| review Kama Maclean. *A Revolutionary History of Interwar India: Violence, Image, Voice and Text*

Ishita Banerjee-Dube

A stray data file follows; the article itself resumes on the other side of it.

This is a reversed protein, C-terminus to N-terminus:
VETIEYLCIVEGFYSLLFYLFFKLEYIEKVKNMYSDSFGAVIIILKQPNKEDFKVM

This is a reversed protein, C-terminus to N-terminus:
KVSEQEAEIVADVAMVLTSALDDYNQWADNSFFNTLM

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**Kama Maclean, *A Revolutionary History of Interwar India: Violence, Image, Voice and Text*. London: Hurst and Company, 2015. 342 pages. Hardback, $70.00; paperback, $29.93. ISBN 9780199396115 (hardback); 9780190217150 (paperback)** The ubiquity and continued appeal in India of the portrait of a handsome, photogenic, and youthful Bhagat Singh with his habitual hat decades after he was hanged, prompts Kama Maclean to venture on an exploratory journey. This is a journey that takes her from the archives and historical sources—including the recently declassified Indian Political Intelligence files in the British Library, London; written records of “oral” testimonies commissioned by the Nehru Memorial Museum and Library, New Delhi, and the Centre of South Asian Studies, Cambridge—into the bazaars of north Indian towns replete with calendars, lithographs, posters, and other visuals, legends, stories, rhymes, rumors, and “un-archived” histories. The result is a remarkably rich, stimulatingly sensorial, textured account of the activities of Indian revolutionaries in general and the Hindustan Socialist Republican Army (HSRA) in particular, and their intimate links with the Congress in the period between the two World Wars. Her purpose in offering this combined aural, oral, visual, and written narrative, Maclean tells us, is twofold: an epistemological reconsideration of the impact of the revolutionaries on the nationalist struggle, and a methodological opening up of “history” and historical accounts by means of an effective integration of visual, oral, and un-archived materials in them (1). The book, divided into three parts, eight chapters and an introduction, a conclusion, and an epilogue, sets out to substantiate Maclean’s propositions. While Part I examines the interwar period (with primary focus on 1928– 1931) from the perspective of the HSRA revolutionaries and their leaders Bhagat Singh and Chandrasekhar Azad, Part II explores the intense but clandestine interaction of revolutionary and Congress politics. Part III engages in a critical reflection of the challenge thrown by revolutionary violence to Gandhism, the colonial state, and the revolutionaries. Standard histories of the Indian nationalist struggle, Maclean contends, give overwhelming predominance to Gandhi and his ideology of nonviolent agitation that not only displaces the significance of revolutionaries and their “violent” struggle, but also forecloses an examination of the interface and intersections of the violent and nonviolent strands of the struggle. This point, although valid, is not particularly original. It has been made in different ways in “standard” histories, ranging from Sumit Sarkar’s classic *Modern India* ([source:352]) to Banerjee-Dube’s *A History of Modern India* ([source:349]). Irfan Habib’s *To Make the Deaf Hear* ([source:350]) added a valuable analysis of Bhagat Singh’s thought and ideology, as well as his role in, and impact on, the nationalist struggle at the time Maclean began her work on the subject. Maclean seems to have been intrigued by the lack of fit between the numerous calendars and posters of Bhagat Singh she saw in the bazars of Amritsar, the success of the 2006 film *Rang de Basanti* ([source:351]) that reiterated the nostalgia for and relevance of Bhagat Singh and the revolutionaries, and finally the relative lack of scholarship on Bhagat Singh and his comrades (vii). Even though she acknowledges that revolutionary pressure on Congress leadership is “frequently noted in passing” in important works (7), they amount to no more than a reluctant recognition of violence in the political spectrum on the part of Congress (8). This point about the lack of serious scholarship on the revolutionaries or the Congress-revolutionary interaction seems a bit overstated at times. The real strength of the book lies not just in what is being said, but also in how it is being said. The unexpected focus on Bhagat Singh’s hat, for instance, and the suggestive insights that come out of it; the incisive comment on the irony of the clandestine, censured, secret, and proscribed activities of the revolutionaries versus their planned public display and circulation of studio portraits in the media on the eve of martyrdom and its lasting implications; the unearthing of the important role played by “marginal” yet crucial characters, such as Durga Devi Vohra; the considered comments on the discrepancies in memories of events recounted by revolutionaries; the deft demonstration of tactical and empathetic overlaps in purpose between important Congress leaders such as the senior and junior Nehru and the revolutionaries in the critical years of 1928–1931, and, most significantly, the urgency brought to Congress’s move towards complete independence (Karachi Congress) by the literal “explosions” occasioned by the revolutionaries leave us with a lot upon which to reflect. *A Revolutionary History *improves and enriches our understanding of the three-way interaction between the British Raj, the Congress under Gandhi, and the HSRA in the crucial and intermediate “interwar” years. It successfully “positions” the role of violence in the freedom struggle by highlighting the porosity of boundaries between nationalist institutions in the context of a broad anti-British sentiment; a porosity that allowed Congress leaders to work secretly with revolutionaries and brought back many of the surviving revolutionaries into the mainstream of Congress politics after the death of Singh and Azad. Maclean deserves our praise for her skill in digging up clandestine and proscribed histories, secret and elusive collaboration, and comfort and discomfort inherent in the mutual imbrication of violent and nonviolent anti-imperialism, and in presenting them in a richly layered narrative. The most significant contribution of the work perhaps lies in its astute demonstration of the centrality of the “visual” in the “unarchived” material she analyzes, a centrality that transforms our understandings of the past and the present, history and politics, and enables the writing of histories from a “post-subaltern” perspective.